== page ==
Towards a neurobiological understanding of pain in chronic pancreatitis: mechanisms and implications for treatment

Publikation: Bidrag til tidsskriftReview (oversigtsartikel)Forskningpeer review

Standard

Towards a neurobiological understanding of pain in chronic pancreatitis : mechanisms and implications for treatment. / Olesen, Søren S; Krauss, Theresa; Demir, Ihsan Ekin; Wilder-Smith, Oliver H; Ceyhan, Güralp O; Pasricha, Pankaj J; Drewes, Asbjørn M.

I: Pain Reports, Bind 2, Nr. 6, e625, 2017.

Publikation: Bidrag til tidsskriftReview (oversigtsartikel)Forskningpeer review

Harvard

APA

CBE

MLA

Vancouver

Author

Bibtex

@article{3b6664ed5b5742a79d4f9af9c054e7b1,
title = "Towards a neurobiological understanding of pain in chronic pancreatitis: mechanisms and implications for treatment",
abstract = "Introduction: Chronic pancreatitis (CP) is a disease characterized by inflammation of the pancreas resulting in replacement of the normal functioning parenchyma by fibrotic connective tissue. This process leads to progressively impairment of exocrine and endocrine function and many patients develop a chronic pain syndrome.Objectives: We aimed to characterize the neurobiological signature of pain associated with CP and to discuss its implications for treatment strategies.Methods: Relevant basic and clinical articles were selected for review following an extensive search of the literature.Results: Pathophysiological changes in the peripheral (pancreatic gland) and central nervous system characterize the pain syndrome associated with CP; involved mechanisms can be broken down to 3 main branches: (1) peripheral sensitization, (2) pancreatic neuropathy, and (3) neuroplastic changes in the central pain pathways. Disease flares (recurrent pancreatitis) may accelerate the pathophysiological process and further sensitize the pain system, which ultimately results in an autonomous and self-perpetuating pain state that may become independent of the peripheral nociceptive drive. These findings share many similarities with those observed in neuropathic pain disorders and have important implications for treatment; adjuvant analgesics are effective in a subset of patients, and neuromodulation and neuropsychological interventions may prove useful in the future.Conclusion: Chronic pancreatitis is associated with abnormal processing of pain at the peripheral and central level of the pain system. This neurobiological understanding of pain has important clinical implications for treatment and prevention of pain chronification.",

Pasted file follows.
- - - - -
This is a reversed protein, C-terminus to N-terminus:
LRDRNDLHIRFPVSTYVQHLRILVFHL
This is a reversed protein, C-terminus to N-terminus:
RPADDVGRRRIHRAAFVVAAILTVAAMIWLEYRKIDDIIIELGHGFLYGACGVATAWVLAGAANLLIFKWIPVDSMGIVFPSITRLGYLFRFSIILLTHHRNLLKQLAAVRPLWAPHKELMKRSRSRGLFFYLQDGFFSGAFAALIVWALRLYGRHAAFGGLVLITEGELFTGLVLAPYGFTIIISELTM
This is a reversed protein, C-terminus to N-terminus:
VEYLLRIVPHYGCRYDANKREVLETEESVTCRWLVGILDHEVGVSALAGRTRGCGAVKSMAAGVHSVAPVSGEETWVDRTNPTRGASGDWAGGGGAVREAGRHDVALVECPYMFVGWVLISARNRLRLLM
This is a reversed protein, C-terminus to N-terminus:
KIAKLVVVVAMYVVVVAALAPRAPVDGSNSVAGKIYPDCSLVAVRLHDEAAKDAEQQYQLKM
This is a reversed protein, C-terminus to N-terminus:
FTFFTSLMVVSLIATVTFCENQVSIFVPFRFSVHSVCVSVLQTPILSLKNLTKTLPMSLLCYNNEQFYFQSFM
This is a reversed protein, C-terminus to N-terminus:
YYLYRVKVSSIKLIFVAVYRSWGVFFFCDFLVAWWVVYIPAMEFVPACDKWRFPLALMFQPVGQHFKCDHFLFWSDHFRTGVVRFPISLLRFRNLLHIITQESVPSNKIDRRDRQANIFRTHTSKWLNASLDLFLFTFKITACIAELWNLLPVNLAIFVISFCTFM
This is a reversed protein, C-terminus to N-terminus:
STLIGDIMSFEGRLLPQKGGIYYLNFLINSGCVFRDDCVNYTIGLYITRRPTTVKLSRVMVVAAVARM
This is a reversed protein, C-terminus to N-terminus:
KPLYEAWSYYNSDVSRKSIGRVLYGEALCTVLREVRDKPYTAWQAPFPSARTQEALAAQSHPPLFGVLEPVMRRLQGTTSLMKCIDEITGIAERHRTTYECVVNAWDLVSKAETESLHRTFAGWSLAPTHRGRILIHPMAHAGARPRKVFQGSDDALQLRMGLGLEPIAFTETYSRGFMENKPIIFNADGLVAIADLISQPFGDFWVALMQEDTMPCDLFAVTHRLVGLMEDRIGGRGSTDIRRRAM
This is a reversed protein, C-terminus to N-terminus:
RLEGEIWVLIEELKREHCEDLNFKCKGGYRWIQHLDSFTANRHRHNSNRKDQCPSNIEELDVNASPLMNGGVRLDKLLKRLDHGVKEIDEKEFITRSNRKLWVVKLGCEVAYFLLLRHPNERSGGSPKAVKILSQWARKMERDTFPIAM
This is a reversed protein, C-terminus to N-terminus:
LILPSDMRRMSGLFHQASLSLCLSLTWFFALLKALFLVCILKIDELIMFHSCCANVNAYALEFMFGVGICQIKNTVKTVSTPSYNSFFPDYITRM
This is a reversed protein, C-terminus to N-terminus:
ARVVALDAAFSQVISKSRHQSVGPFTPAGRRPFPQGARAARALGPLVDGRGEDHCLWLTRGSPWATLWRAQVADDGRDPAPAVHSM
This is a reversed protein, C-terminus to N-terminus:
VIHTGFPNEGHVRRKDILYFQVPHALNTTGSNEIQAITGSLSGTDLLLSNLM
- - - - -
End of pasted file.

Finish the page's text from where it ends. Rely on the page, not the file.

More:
keywords = "Journal Article, Review",
author = "Olesen, {S{\o}ren S} and Theresa Krauss and Demir, {Ihsan Ekin} and Wilder-Smith, {Oliver H} and Ceyhan, {G{\"u}ralp O} and Pasricha, {Pankaj J} and Drewes, {Asbj{\o}rn M}",
year = "2017",
doi = "10.1097/PR9.0000000000000625",
language = "English",
volume = "2",
journal = "Pain Reports",
issn = "2471-2531",
publisher = "International Association for the Study of Pain",
number = "6",

}

RIS

TY - JOUR

T1 - Towards a neurobiological understanding of pain in chronic pancreatitis

T2 - Pain Reports

AU - Olesen, Søren S

AU - Krauss, Theresa

AU - Demir, Ihsan Ekin

AU - Wilder-Smith, Oliver H

AU - Ceyhan, Güralp O

AU - Pasricha, Pankaj J

AU - Drewes, Asbjørn M

PY - 2017

Y1 - 2017